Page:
The Device Software Development Platform (DSDP) Project is dedicated to providing a platform to address a broad range of needs in the device software development space. DSDP is a top-level container project that includes independent technology sub-projects focused on the embedded and mobile space.
In this session, learn about the DSDP packaging project, updates on several DSDP sub-projects, and a use-case on using the Target Management project and Target Connection Framework. A question and answer period will be available at the end of the session.
Eric Cloninger, DSDP-TML Project Lead, will moderate this session.
The DSDP projects have been adopted by commercial vendors since their inception, but a one-stop-shop packaged Open Source solution for embedded development has been an unfulfilled request up to now. In fact, there are multiple communities out there in Open Source, who are in need of a comprehensive method for bundling their stuff with an IDE. Eclipse and DSDP have the best qualifications for being that IDE.
In this talk, we will present D-Pack, the DSDP Packaging Project which is currently in the proposal phase. We will highlight some of the obstacles found such as the requirement to add external tools under GPL, as well as our vision for solving these. The talk will conclude with ideas how schools, universities, silicon vendors and other communities can make use of and contribute to the packaging effort.
Just as Java or C++ applications can be thought of as an assembly of classes, RTSC applications are composed of one or more configurable modules. Unlike Java or C++ however, RTSC modules have a dual existence: they provide code that runs on the embedded platform and they provide code, called meta-code, that runs on rich client platforms. This meta-code provides a natural bridge between the resource constrained embedded platform and sophisticated monitoring and analysis applications that run on the rich client platform.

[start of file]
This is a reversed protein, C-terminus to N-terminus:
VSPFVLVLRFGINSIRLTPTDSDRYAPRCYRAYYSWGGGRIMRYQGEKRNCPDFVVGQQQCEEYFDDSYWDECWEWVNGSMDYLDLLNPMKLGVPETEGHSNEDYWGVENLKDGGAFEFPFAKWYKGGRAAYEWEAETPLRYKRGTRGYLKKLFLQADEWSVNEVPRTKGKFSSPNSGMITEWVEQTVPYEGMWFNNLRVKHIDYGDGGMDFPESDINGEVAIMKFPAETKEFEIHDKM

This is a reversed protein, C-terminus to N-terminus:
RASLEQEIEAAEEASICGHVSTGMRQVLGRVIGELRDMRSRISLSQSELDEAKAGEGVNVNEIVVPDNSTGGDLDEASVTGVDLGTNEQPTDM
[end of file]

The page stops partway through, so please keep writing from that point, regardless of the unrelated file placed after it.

In this short talk we describe the real-time monitoring architecture of RTSC modules and show how this architecture can be exploited in the Eclipse environment to provide rich visibility into the real-time operation of an embedded RTSC application while minimizing both the real-time and space performance impact on the embedded platform.
Eric Cloninger is a Senior Product Manager for Motorola's MOTODEV Studio and the lead for the Eclipse Foundation Tools for Mobile Linux (TmL) project. At Motorola, he leads teams of developers working on Eclipse open source projects and products targeting Motorola's next generation of Linux-powered cell phones. When he's away from the IDE, Eric spends his time hiking and photographing the world around him.
Eric is an alumnus of Oklahoma State University.
Bob Frankel has recently retired from Texas Instruments after a long and productive tour of duty spanning three decades. Besides serving as one of the earliest advocates for leveraging the Eclipse/CDT framework as the backbone for TI's own IDE, much of Bob's effort throughout this decade has been focused upon developing and evangelizing RTSC—software technology which enables component-based development in C/C++ targeting diverse embedded platforms, and which has formally joined the Eclipse/DSDP community through a project of its own. To learn more about where Bob's been and where Bob's heading, visit his website at BiosBob.Biz.
Martin is the leader of the DSDP - Target Management project, PMC member, Platform core and e4 committer, and currently chair of the Eclipse Architecture Council. Driven by his desire for constant improvement, he is involved in many areas around Eclipse. Martin holds an MS degree in Telematics from the University of Technology Graz/Austria, and has been working on Wind River IDEs in Salzburg, Austria since 1998.
Dave Russo is a Distinguished Member of Technical Staff at TI, and currently serves as the Target Content Infrastructure CTO within TI's Software Development Organization. Before joining TI, Dave was co-founder of Spectron Microsystems, where he helped create the world's first real-time operating system for DSP (SPOX/C3x) in 1988 and DSP/BIOS in 1997. After TI acquired Spectron, Dave guided evolution and diffusion of DSP/BIOS for use on TI architectures. He is the original author of eXpressDSP Algorithm Standard (xDAIS), recently served as lead architect and developer of TI's Codec Engine multi-media framework for advanced SOCs, and is co-creator of the Real-Time Software Component model and its associated XDC tools. Dave has a Bachelors degree in Mathematics from MIT and a PhD from University of California, Santa Barbara.
Gaetan Morice is head of the Eclipse Products Team at Anyware Technologies. He leads Eclipse based IDE projects for embedded software tooling that involve lots of cool Eclipse technologies such as EMF, CDT, TM and DLTK. He also leads research efforts on alternative JVM languages use in Eclipse plugins development.